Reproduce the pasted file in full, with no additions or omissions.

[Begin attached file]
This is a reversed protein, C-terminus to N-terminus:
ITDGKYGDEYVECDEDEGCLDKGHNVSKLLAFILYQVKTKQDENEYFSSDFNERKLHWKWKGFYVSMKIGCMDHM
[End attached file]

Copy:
This is a reversed protein, C-terminus to N-terminus:
ITDGKYGDEYVECDEDEGCLDKGHNVSKLLAFILYQVKTKQDENEYFSSDFNERKLHWKWKGFYVSMKIGCMDHM